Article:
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Speech experiment utilizes VR goggles

This spring, ORU Oral Communication classes have begun adopting the use of virtual reality equipment in an attempt to utilize modern technology in a way that could advance the educational system. The VR equipment introduces students to a new approach to learning that could prove to be beneficial in many fields, including public speaking.
Assistant Professor Denise Miller, alongside co-investigator Katherine Kelley, were granted approximately $30,000 by the President’s Research Fund to purchase 400 sets of virtual reality goggles and a virtual reality application for students.
All students enrolled in Oral Communication classes this semester were divided into two groups: the experimental and the control groups. The experimental group is made up of approximately 140 students who have each received a set of VR gear to keep until the end of the semester. The remaining half of students, the control group, will not get the gear until the end of the semester.
Along with the VR goggles, students received the “Presentation Skills VR” application designed by eLearning Studio’s developer, Chris Scott. The app allows students to upload their PowerPoint slides that then appear in the simulation as a visual aid.
Through the eyes of the VR goggles, students are able to rehearse assigned speeches and get the full experience of public speaking. The simulation includes all aspects from warming up backstage to gauging the reactions of an interactive virtual audience. The life-like listeners react to how well the student engages by either focusing attentively on the student or lightly chattering and taking phone calls. Listeners react according to the speaker’s eye contact, volume, vocal variety or duration. At the end of the simulation, students are able to receive feedback through percentage scores of each of the four criteria assessed in addition to an overall score.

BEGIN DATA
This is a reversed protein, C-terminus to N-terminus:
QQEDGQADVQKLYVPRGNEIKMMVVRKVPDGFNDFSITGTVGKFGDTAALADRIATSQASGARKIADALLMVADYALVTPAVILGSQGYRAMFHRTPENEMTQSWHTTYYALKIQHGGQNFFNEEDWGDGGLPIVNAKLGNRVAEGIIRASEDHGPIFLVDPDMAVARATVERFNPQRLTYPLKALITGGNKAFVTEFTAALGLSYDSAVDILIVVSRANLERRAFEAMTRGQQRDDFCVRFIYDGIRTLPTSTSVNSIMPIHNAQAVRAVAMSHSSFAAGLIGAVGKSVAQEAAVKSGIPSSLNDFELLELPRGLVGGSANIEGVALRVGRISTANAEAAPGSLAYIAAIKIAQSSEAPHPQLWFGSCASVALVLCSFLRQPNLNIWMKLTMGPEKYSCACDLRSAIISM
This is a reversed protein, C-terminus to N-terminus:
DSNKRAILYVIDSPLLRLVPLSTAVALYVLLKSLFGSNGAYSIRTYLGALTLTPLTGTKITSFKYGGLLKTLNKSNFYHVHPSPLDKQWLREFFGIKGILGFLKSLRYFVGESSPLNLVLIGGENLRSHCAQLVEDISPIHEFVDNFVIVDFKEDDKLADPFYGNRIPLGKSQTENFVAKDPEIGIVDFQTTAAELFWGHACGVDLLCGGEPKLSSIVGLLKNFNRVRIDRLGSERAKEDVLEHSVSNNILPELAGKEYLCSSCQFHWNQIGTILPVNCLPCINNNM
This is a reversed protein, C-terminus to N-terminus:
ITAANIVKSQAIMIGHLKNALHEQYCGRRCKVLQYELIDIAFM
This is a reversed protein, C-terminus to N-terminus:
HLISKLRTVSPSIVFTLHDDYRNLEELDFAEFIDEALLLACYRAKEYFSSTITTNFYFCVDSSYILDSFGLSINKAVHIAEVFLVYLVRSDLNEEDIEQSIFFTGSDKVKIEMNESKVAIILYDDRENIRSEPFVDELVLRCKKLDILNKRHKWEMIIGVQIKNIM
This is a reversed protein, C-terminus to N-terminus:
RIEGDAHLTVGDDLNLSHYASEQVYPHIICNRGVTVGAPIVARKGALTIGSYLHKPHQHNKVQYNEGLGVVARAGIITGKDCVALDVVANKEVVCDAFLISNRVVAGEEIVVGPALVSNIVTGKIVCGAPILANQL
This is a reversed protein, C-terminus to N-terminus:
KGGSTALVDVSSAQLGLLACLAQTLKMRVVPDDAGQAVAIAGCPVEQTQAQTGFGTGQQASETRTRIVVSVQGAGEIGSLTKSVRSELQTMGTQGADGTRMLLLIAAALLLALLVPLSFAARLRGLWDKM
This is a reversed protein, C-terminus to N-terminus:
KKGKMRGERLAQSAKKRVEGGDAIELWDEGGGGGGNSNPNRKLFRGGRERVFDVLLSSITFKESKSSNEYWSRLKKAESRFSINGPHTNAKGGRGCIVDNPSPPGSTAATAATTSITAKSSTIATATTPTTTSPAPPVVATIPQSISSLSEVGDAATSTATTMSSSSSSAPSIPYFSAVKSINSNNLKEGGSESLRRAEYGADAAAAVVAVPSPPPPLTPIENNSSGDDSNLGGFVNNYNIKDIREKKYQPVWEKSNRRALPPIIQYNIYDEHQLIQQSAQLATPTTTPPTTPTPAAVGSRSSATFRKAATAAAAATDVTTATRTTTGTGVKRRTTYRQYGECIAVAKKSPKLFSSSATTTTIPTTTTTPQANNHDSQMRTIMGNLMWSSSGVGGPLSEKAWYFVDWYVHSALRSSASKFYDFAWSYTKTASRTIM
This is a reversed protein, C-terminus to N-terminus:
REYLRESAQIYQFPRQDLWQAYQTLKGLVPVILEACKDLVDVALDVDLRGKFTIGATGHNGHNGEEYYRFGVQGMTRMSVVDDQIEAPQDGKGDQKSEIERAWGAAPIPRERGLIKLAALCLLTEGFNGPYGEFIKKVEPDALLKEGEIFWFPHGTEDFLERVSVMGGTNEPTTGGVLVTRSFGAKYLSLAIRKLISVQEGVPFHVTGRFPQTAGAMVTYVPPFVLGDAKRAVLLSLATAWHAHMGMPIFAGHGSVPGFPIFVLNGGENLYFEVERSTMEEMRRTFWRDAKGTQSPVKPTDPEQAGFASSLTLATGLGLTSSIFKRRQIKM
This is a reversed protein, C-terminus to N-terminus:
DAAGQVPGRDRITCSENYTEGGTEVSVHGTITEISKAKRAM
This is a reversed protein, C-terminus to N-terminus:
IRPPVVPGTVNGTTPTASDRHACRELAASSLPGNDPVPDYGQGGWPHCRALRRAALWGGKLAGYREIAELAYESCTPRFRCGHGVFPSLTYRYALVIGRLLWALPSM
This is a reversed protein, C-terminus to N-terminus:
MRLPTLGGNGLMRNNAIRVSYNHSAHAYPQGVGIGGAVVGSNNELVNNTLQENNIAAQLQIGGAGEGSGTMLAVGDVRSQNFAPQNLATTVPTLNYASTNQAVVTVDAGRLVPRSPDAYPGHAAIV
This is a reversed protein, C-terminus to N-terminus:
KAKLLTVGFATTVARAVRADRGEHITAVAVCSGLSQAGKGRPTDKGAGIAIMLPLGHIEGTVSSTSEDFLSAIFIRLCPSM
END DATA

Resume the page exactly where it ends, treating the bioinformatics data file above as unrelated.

“It has definitely been a great preparation tool for when it comes time to giving our speeches,” said sophomore Olivia Daniel. “Using it has helped me feel better prepared for sure.”
Miller and Kelley designed a survey for students to complete before and after their speeches in attempt to measure a change in different variables, such as a change in a student’s motivation to practice. While some students may acquire a greater self-confidence through this exposure therapy, others may find that it makes them feel nauseous or disoriented when using it.
“I hope that this VR app will help the really intelligent ORU students feel more confident as they present, and the world will reap the benefit,” said Miller. “I hope that shy speakers will gain confidence with this virtual audience and then speak up more in groups where their ideas matter.”
Additionally, Miller expects to see the VR tools being utilized by students practicing senior paper presentations, professors practicing conference presentations and job applicants practicing group interview questions and answers.
The use of VR to aid students in public speaking is only the beginning. ORU Chief Information Officer Mike Mathews has contracted with tech company, Eon, to enable users to tour macro and micro environments. This would allow for the ability to use VR to travel to destinations as far away as King Tut’s tomb to as near as the insides of our eyes.
On April 21, Miller and Kelley will present their research before and after chapel in the lobby with other recipients of the President’s Research Fund.